Yeah baby, they’ve got it

Bo­li­var laments the lost ‘It’ cigars of re­cent decades and con­sid­ers the mer­its of their suc­ces­sors

Country Life Every Week - - Bolivar -

One of the cher­ished pas­times of the sea­soned cigar smoker is to rem­i­nisce about the great cigars dis­con­tin­ued by Ha­banos SA. If God moves in mys­te­ri­ous ways, then, some­times, the Cuban cigar in­dus­try is pos­i­tively opaque. Among its more quixotic ac­tions was the dis­con­tin­u­a­tion of the Flor de Cano Short Churchill, which be­came ex­tinct in the early 1990s.

Even though that was about 25 years ago—and I chal­lenge any­one who didn’t make de­tailed notes at the time to re­mem­ber what it tasted like—it re­mains the most mourned ca­su­alty of the pe­ri­odic read­just­ment of brand line-ups (out­side of such classics as Cuban David­offs and Cuban Dun­hills). How­ever, it now has a se­ri­ous ri­val.

The Trinidad Ro­busto Ex­tra made its de­but in 2003 and soon be­came one of my favourites. At a lit­tle over 6in long, with a ring gauge of 50, it was a fas­ci­nat­ing in­ter­pre­ta­tion of a mel­low blend that had, for years, only been avail­able in a long, thin cigar the same size as the Co­hiba Lanceros.

Trinidad was ‘dis­cov­ered’ in 1992, when the mag­a­zine Cigar Afi­cionado toured El La­guito, the home fac­tory of Co­hiba, and came across a hith­erto un­known cigar.

Ini­tially in­tended only as a diplo­matic gift and un­avail­able on the mar­ket, Trinidad be­came the ‘It’ cigar of the mid 1990s. As well as giv­ing the brag­ging rights and pres­tige of en­joy­ing a cigar that oth­ers couldn’t find, the medi­um­strength, aro­matic blend, with its notes of cedar and vanilla, was pop­u­lar at a time when palates were more ap­pre­cia­tive of del­i­cacy and sub­tlety. Some of the newer gen­er­a­tion of cigars like to treat the palate as a place for a dis­play of raw, youth­ful power, much as a graf­fiti artist sees the side of a build­ing as an in­vi­ta­tion to get out his spray cans.

To­wards the end of the 1990s, the Trinidad Fun­dadores made its ap­pear­ance on the mar­ket. The orig­i­nal, diplo­matic 38-ring gauge was widened to a 40, but, oth­er­wise, all was pretty much the same. Ac­cord­ing to Ed­ward Sa­hakian of David­off on St James’s Street, Lon­don SW1, th­ese cigars with the gold band—green­ish with age, by now—are among the most sought-af­ter of cigars. They’re most de­sir­able in boxes of 50, in case you were won­der­ing.

Such was its suc­cess that the Trinidad be­came more than a cigar: it ex­panded into a brand and, in about 2003–2004, the Fun­dadores was joined by the Reyes, a handy, 15-minute pe­tit corona, the Colo­niales a Corona, the Ro­busto Ex­tra and Ro­busto T. There was some­thing about the 50-ring-gauge for­mat of the lat­ter pair that suited the creamy vanilla-and-caramel char­ac­ter of the blend. I re­mem­ber one cigar lover telling me it was so good that, when he had smoked it un­til he started to singe his fin­gers and could enjoy it no more, he wanted to eat the rest.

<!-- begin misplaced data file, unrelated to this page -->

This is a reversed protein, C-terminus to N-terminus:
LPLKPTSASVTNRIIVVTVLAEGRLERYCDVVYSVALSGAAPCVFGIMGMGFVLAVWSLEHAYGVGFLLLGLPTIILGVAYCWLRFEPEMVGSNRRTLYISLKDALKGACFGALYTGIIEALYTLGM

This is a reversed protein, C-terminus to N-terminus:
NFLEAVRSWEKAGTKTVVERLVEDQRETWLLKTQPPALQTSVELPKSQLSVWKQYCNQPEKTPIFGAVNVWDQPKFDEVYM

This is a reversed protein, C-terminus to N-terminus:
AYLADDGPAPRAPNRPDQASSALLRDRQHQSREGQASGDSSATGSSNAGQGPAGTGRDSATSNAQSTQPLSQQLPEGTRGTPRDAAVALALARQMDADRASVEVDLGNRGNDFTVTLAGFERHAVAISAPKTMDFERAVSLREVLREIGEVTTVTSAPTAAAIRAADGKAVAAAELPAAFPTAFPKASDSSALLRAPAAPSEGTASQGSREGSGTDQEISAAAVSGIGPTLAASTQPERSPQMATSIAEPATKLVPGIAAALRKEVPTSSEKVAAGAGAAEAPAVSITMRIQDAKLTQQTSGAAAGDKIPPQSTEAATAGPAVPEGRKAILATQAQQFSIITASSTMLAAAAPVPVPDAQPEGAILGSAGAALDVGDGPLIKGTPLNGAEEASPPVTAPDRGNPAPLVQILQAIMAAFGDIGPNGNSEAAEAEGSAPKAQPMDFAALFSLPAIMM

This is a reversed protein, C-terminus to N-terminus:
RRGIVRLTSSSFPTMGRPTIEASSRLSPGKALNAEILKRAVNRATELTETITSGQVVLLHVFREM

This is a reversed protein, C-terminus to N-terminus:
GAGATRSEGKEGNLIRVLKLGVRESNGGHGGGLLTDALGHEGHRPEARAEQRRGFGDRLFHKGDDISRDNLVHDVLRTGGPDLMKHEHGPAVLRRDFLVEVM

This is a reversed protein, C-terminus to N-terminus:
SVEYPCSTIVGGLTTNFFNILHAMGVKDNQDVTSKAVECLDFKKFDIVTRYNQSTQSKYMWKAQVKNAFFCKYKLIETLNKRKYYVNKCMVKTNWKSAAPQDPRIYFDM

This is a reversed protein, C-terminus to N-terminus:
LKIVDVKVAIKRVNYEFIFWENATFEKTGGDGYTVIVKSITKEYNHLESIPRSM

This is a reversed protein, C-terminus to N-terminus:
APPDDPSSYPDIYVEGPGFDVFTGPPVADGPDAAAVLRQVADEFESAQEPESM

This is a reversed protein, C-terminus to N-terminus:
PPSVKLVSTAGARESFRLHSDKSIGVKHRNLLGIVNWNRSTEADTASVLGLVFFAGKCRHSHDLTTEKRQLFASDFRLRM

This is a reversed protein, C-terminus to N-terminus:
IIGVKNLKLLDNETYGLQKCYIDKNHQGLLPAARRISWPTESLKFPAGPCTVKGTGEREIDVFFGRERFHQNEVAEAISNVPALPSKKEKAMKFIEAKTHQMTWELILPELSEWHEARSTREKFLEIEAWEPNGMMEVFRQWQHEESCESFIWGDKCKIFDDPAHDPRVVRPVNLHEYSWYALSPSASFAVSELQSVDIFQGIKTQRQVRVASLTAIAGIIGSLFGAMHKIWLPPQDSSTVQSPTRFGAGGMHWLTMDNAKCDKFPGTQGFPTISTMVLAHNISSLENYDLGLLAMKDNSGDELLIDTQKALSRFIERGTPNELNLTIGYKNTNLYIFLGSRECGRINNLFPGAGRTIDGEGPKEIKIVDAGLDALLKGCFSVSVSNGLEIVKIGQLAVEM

Rather fit­tingly, I had my first Ro­busto Ex­tra at El La­guito and it im­me­di­ately joined my pan­theon of ap­proach­able but in­ter­est­ing cigars, which in­cludes the Co­hiba Siglo IV and the San Cristobal La Fuerza. What’s more, if the cigar in my hu­mi­dor was any­thing to judge by, it has aged beau­ti­fully, which makes its dis­con­tin­u­a­tion even more of a cause for much weep­ing, wail­ing, rend­ing of gar­ments and gnash­ing of teeth.

Of course, the with­drawal of what had be­come the two most pop­u­lar Trinidads got the cigar Krem­li­nol­o­gists think­ing that the demise of Trinidad it­self wasn’t far off. How­ever, Ha­vana likes to keep cigar lovers on their toes and, a cou­ple of years ago, the Vi­gia—a plumper (54), shorter ro­busto—landed on and im­me­di­ately flew off the shelves.

De­mand was such that, for a year or so, they were hard to get hold of, but, now, sup­ply seems to be sorted out and the cigar has proved it­self, if not ex­cep­tional, then cer­tainly a wor­thy suc­ces­sor to the Ro­bus­tos Ex­tra and T. Whether it has the same sur­pris­ingly good po­ten­tial for age­ing as its pre­de­ces­sors re­mains to be seen.

Most re­cently, at the end of last year, the Trinidad Topes ar­rived. This is a cigar in the fash­ion­able, sawn-off heavy-ring-gauge mode and, as a lim­ited edi­tion of 2016, it ar­rived late in the year—but even so, to judge from the one I had re­cently, it was re­leased on the early side. Un­less you like a fairly raw cigar—or have just eaten a heav­ily sea­soned curry—i would tend to leave this for a while.

‘The Trinidad be­came more than a cigar: it ex­panded into a brand’

It’s al­ways hard to com­pare lim­ited edi­tions with the reg­u­lar line-up of a brand and, of­ten, as in this case, the char­ac­ter is very dif­fer­ent from the nor­mally docile Trinidad. From what I could tell, it has the struc­ture for age­ing.

How­ever, in a way, ques­tions about its mat­u­ra­tion po­ten­tial and its sim­i­lar­ity or oth­er­wise to the core range are be­side the point. The ar­rival of a lim­it­ededi­tion Trinidad shows, at the very least, that the brand may be in for a re­vival.

San Cristobal La Fuerza, Trinidad Fun­dadores and Co­hiba Siglo IV are all ap­proach­able and in­ter­est­ing cigars

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